About Cataracts in Fayetteville, AR

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About Cataracts

Cataracts are a common type of vision loss with more than 22 million people in 2017 afflicted and over 30 million by 2020. They typically strike people over age 40 and are the leading cause of blindness around the world. A cataract is the stiffening of our eye's natural lens, which leads to blurry vision and clouding. While they are painless, they cause poor night vision, distracting glares, and reduce color perception.  Similar to glaucoma, cataracts are known to develop slowly. They may or may not need surgical treatment. However, if treatment is necessary, the board-certified eye surgeons at Vold Vision in Northwest Arkansas are skilled to treat them. Dr. Vold is a world-leading cataract specialist and offers a number of cataract treatments. Fortunately, the vast number of people who have cataract surgery regain vision between 20/20 and 20/40. Vold Vision offers some of the most advanced technologies to diagnose, stage, and treat cataracts.

Types of Cataracts

Worldwide cataract cases easily outnumber most all other common eye conditions. The eye surgeons at Vold Vision treat every type of cataract. Types of cataracts include a subcapsular cataract, which is localized on the back of the lens. Those with diabetes or taking heavy steroidal meds run a higher risk of developing a subcapsular cataract. Another type of cataract is a nuclear cataract, which forms deep in the middle of the lens. Finally, a cortical cataract has white, spoke-like wedges on the lens periphery. This cataract is located in the lens cortex, the area surrounding the nucleus. Each form of cataract requires a unique treatment plan and ongoing management.

Signs and Symptoms

In the early stages, cataracts begin very small and are almost undetectable. However, given time, vision will start to blur more and more until the effect can be comparable to looking through a cloudy piece of glass. A cataract may make sunlight or lamplight seem unnaturally glaring. This can be noticeable especially when driving at night and observing oncoming headlights. Colors may also start looking washed out. The signs and symptoms can vary widely depending on what type of cataract you have. For example, a nuclear cataract may at first improve near-field vision and is called “second sight” while a subcapsular cataract may not have any symptoms until it is more developed. As proteins clump together and cloud the lens, you can experience a whole spectrum of symptoms, which alerts you that your vision is no longer optimal. Regardless of symptomology, the moment a cataract is suspected, it is important to see a trained eye doctor for a correct diagnosis.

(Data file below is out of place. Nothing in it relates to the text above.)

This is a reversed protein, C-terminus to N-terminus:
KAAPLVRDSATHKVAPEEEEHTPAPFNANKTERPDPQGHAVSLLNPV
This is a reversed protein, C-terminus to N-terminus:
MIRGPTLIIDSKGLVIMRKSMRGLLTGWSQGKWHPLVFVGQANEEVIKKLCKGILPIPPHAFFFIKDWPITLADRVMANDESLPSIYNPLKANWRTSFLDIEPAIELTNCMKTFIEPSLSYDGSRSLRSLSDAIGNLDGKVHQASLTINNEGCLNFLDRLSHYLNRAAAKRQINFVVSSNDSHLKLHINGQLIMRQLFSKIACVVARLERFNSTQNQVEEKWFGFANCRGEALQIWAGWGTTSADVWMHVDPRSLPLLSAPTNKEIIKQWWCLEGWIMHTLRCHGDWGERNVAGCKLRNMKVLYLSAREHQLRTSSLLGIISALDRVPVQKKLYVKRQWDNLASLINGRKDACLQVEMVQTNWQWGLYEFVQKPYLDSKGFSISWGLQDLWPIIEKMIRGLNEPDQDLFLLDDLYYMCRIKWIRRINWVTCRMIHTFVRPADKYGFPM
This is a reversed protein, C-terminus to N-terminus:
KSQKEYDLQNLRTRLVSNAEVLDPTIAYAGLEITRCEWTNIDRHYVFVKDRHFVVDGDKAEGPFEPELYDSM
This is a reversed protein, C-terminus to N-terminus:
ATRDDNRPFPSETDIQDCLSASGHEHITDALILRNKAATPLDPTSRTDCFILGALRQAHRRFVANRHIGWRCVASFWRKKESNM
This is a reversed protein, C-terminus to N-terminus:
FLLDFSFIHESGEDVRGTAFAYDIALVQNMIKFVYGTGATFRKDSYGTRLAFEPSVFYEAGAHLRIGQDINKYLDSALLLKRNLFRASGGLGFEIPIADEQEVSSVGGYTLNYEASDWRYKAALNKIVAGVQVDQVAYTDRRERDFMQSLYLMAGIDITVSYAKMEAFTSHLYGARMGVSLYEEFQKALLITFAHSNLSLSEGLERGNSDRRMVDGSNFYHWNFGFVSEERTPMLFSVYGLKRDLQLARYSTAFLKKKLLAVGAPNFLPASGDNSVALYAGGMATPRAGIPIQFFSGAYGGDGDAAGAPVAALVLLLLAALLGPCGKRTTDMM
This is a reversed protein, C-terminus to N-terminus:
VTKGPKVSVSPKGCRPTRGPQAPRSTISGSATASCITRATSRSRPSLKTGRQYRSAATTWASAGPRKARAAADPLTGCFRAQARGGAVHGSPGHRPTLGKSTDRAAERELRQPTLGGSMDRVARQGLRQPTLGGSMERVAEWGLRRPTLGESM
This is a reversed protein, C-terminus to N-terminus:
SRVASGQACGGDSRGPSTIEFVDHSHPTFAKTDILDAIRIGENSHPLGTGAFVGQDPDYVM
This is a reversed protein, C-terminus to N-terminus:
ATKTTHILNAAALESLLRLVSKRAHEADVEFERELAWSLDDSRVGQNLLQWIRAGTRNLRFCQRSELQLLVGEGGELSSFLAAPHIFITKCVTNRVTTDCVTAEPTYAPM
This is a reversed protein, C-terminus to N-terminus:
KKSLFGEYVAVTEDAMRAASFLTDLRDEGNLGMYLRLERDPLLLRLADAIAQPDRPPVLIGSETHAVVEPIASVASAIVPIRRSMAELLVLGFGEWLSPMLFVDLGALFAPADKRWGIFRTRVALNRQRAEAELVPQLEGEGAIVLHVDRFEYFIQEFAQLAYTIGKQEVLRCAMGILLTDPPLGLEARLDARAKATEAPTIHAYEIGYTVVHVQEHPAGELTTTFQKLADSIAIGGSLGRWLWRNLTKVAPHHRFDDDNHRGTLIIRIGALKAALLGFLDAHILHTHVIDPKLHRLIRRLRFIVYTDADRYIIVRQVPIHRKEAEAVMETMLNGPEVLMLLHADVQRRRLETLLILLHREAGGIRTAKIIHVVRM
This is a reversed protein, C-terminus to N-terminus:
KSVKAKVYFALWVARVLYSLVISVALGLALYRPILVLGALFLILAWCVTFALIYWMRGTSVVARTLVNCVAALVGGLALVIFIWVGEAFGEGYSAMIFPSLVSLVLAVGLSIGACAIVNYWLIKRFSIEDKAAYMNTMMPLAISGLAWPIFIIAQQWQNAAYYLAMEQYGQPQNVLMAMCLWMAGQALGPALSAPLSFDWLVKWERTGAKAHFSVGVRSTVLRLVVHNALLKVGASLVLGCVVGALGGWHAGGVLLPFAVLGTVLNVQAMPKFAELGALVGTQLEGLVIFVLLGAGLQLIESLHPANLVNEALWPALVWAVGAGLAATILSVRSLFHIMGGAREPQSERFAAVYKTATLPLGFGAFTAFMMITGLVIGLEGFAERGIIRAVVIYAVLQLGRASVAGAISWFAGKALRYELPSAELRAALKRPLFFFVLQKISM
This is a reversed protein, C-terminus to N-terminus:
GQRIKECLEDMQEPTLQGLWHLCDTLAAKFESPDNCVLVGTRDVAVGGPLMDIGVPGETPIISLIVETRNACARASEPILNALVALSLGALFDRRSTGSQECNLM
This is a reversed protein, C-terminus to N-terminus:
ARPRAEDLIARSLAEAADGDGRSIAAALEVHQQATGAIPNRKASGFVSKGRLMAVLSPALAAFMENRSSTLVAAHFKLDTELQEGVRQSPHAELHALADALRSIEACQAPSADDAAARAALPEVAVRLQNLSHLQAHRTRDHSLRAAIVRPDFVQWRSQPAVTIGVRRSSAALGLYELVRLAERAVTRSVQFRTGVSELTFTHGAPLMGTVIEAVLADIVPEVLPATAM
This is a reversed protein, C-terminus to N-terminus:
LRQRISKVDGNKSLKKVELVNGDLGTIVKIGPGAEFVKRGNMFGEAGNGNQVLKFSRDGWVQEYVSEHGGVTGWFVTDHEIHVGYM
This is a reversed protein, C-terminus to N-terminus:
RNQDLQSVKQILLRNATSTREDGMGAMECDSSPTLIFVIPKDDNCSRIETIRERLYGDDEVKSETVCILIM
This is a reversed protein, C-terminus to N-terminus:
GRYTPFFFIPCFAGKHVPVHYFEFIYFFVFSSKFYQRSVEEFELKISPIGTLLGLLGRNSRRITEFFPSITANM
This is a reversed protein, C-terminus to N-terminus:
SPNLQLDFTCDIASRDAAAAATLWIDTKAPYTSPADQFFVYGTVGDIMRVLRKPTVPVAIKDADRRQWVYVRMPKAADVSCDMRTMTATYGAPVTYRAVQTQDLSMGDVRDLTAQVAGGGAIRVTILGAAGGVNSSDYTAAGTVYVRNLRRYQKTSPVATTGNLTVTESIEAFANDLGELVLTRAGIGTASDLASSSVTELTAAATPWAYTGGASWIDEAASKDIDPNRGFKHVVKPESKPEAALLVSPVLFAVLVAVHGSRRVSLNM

Treatment Options

Early symptoms may be treated and relieved for a while with stronger glasses and magnification. However, as symptoms persist to the point of becoming debilitating, it may be time to consider surgical solutions. Cataract surgery with Dr. Vold is a relatively painless procedure as you begin a journey to reclaim your vision. Cataract surgery is extremely successful in restoring vision. It is the most frequently performed surgery in the country with more than 3 million completed each year. At Vold Vision, these surgeries are led by the award-winning Dr. Vold, who specializes in the diagnosis and management of cataracts. Relying on him and his team of eye specialists is important for ensuring the most effective cataract treatment possible.

Cataracts FAQ

When should you have cataracts removed?

When cataracts begin to cause blurry vision and interfere with daily activities like reading, driving, or working, it’s usually time to consider treatment options.

What is the most common cause of cataracts?

Cataracts are generally caused by the natural effects of aging, but an injury to the eye can also damage the tissue making up the eye’s lens. When the proteins and fibers start to break down in the eyes, it can cause cataracts making your vision blurry or hazy. In some cases, inherited genetic conditions may increase your risk of developing cataracts.

What are the best ways to help prevent cataracts or to prevent them from getting worse?

The best things you can do to reduce your risk for developing cataracts or keep them from getting worse include:

  • Wear sunglasses
  • Get regular eye exams
  • Limit alcohol intake
  • Stop smoking
  • Monitor blood sugar if you are diabetic
  • Eat a healthy diet
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The Choice is Clear

Patients with cataracts face a stressful situation and they rely on Dr. Vold, an international leader in cataract treatment, for the constant guidance and assurance that their condition is being closely monitored. Dr. Vold and his team tend to patients with a continuum of care that ensures success from diagnosis to surgery and beyond. We invite you to reclaim your vision and call our central Arkansas locations now to take control of your cataracts at Vold Vision.

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*Individual results are not guaranteed and may vary from person to person. Images may contain models.